Complete the Wangditse Day Hike and Visit Cheri Monastery

My guide Tschering and I hiked to Wangditse Goemba, a monastery located high above the hills of Bhutan that offers breathtaking views of the valley down below.

I completely fell in love with the sights of the Bhutanese prayer flags which fluttered and danced in the winds and extended over virtually every single tree branch that we passed.

Pay your respects at Wangditse Goemba and then head over to Cheri Monastery. The unique thing about the latter is that it is actually more of an academy for young monks. As per Bhutanese traditions, almost every family in the country will send one of their sons off to become a Monk at a young age. Cheri Monastery was filled with adorable young monks that were prancing around and learning the steps for a traditional masked dance.

Stop By the Takin Reserve

On our way back to Thimphu, we tried to stop by the Takin Reserve but unfortunately it was closed and so we could only peek through the fences. The Takin is the national animal of Bhutan and something I had never even heard of before! It has the head of the goat, and the body of a cow and is said to have been created by the mystical Divine Madman of Bhutan.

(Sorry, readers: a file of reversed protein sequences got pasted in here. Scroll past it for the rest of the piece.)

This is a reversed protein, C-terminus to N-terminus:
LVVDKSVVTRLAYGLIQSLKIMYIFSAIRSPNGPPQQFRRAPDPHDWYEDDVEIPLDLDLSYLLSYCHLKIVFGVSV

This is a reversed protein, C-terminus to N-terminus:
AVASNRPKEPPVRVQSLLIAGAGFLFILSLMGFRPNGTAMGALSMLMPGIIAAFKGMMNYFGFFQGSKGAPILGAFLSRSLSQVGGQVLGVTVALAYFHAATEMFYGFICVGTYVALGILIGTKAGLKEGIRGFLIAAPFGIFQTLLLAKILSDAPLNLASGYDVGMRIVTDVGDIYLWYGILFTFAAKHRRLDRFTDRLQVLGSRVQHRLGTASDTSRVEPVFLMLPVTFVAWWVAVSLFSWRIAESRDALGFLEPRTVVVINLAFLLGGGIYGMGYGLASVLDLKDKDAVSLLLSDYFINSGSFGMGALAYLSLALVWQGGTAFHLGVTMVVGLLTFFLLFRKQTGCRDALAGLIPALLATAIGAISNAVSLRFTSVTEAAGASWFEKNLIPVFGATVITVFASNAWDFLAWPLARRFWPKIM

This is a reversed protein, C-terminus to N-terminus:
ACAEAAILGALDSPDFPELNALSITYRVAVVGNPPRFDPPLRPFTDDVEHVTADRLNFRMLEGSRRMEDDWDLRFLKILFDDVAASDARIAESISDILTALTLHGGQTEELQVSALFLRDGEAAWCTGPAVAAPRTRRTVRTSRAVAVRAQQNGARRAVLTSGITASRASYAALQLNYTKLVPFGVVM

See Thimphu Like a Local

It is surprising to see how regular the local life seems in Thimphu as compared to other towns and cities around the globe. The city is centered around a central plaza with a clock tower where musical performances are common.Ā 

If your Thimphu trip coincides with a Friday, Saturday or Sunday, you can pay a visit to the Centenary Farmers Market, where farmers from across the country come to sell their products. The stalls here sell everything from fresh vegetables, to more unique Bhutanese delicacies such as the hardened yak cheese that you will get used to seeing hanging from the doorways of all of the general stores.

Participate in an Archery Tournament

Archery is the national sport of Bhutan and I was lucky in that there were tournaments going on during the time of my visit. Even if your trip doesnā€™t coincide with a tournament, you may be lucky enough to see locals practicing or enjoying a leisurely game at one of the Thimphu archery fields. When someone hits the bullseye, the team does a little song and dance! I had a turn myself and somehow managed to hit it. I mean, I was standing just 100m from the target but it still counts, right? Step aside Katniss Everdeen!

A visit to Thimphu is best enjoyed as part of a wider Bhutan itinerary.

Have any questions about Thimphu or travelling in Bhutan in general? Feel free to reach out and let me know.

Melissa Douglas

Melissa Douglas is a British Travel Writer and Blogger based in Athens, Greece. She writes for numerous high profile travel publications across the globe - including Forbes Travel Guide, Matador Network, The Times of Israel and The Huffington Post.